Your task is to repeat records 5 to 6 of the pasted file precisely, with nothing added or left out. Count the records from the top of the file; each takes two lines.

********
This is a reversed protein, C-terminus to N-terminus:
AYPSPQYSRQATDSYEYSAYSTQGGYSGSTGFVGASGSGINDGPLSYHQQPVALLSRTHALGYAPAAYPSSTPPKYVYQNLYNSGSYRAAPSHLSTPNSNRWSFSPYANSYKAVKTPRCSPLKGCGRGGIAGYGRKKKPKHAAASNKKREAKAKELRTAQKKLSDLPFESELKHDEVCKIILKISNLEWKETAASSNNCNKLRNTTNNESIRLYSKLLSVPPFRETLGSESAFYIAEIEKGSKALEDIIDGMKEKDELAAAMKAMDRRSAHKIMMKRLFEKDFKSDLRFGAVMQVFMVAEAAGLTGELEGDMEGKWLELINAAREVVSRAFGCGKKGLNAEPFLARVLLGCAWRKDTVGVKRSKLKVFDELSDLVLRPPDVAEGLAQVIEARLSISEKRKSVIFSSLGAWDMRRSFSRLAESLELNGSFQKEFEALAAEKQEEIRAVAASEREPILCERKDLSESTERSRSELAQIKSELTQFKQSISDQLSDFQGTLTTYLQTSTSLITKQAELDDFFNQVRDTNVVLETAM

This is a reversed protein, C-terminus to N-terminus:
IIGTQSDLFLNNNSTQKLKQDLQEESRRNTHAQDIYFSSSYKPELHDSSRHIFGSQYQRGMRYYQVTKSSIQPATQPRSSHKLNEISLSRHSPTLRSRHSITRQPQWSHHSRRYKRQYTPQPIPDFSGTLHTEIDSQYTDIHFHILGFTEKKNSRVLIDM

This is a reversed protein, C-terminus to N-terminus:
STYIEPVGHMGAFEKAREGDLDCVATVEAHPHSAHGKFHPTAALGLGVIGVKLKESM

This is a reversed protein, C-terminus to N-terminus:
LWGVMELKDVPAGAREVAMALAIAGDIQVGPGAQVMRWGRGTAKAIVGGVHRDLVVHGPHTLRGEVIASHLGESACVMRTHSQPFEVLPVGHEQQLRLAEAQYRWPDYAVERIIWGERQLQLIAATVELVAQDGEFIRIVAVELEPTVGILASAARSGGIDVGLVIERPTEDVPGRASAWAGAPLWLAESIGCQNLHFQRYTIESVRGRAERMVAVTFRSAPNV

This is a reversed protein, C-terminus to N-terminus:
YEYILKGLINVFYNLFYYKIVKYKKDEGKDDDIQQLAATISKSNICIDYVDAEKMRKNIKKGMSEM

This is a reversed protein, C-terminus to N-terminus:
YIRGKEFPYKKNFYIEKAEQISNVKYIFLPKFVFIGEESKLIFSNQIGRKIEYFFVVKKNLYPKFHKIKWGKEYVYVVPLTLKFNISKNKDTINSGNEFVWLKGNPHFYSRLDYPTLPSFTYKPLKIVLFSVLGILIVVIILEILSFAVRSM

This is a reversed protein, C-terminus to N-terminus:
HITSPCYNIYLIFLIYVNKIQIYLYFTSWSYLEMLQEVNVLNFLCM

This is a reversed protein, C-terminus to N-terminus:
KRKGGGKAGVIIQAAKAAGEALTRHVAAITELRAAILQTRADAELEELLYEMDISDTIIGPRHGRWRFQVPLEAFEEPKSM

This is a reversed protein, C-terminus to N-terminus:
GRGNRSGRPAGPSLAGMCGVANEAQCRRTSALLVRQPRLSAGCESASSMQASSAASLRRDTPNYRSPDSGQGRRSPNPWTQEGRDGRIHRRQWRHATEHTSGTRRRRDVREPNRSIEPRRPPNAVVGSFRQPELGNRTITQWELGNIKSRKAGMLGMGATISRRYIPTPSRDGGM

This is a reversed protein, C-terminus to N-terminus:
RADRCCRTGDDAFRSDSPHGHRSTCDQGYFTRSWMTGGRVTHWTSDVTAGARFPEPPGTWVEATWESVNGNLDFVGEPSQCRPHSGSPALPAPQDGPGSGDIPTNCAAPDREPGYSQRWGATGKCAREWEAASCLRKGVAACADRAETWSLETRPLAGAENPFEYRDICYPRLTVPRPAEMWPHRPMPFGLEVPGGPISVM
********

This is a reversed protein, C-terminus to N-terminus:
YEYILKGLINVFYNLFYYKIVKYKKDEGKDDDIQQLAATISKSNICIDYVDAEKMRKNIKKGMSEM

This is a reversed protein, C-terminus to N-terminus:
YIRGKEFPYKKNFYIEKAEQISNVKYIFLPKFVFIGEESKLIFSNQIGRKIEYFFVVKKNLYPKFHKIKWGKEYVYVVPLTLKFNISKNKDTINSGNEFVWLKGNPHFYSRLDYPTLPSFTYKPLKIVLFSVLGILIVVIILEILSFAVRSM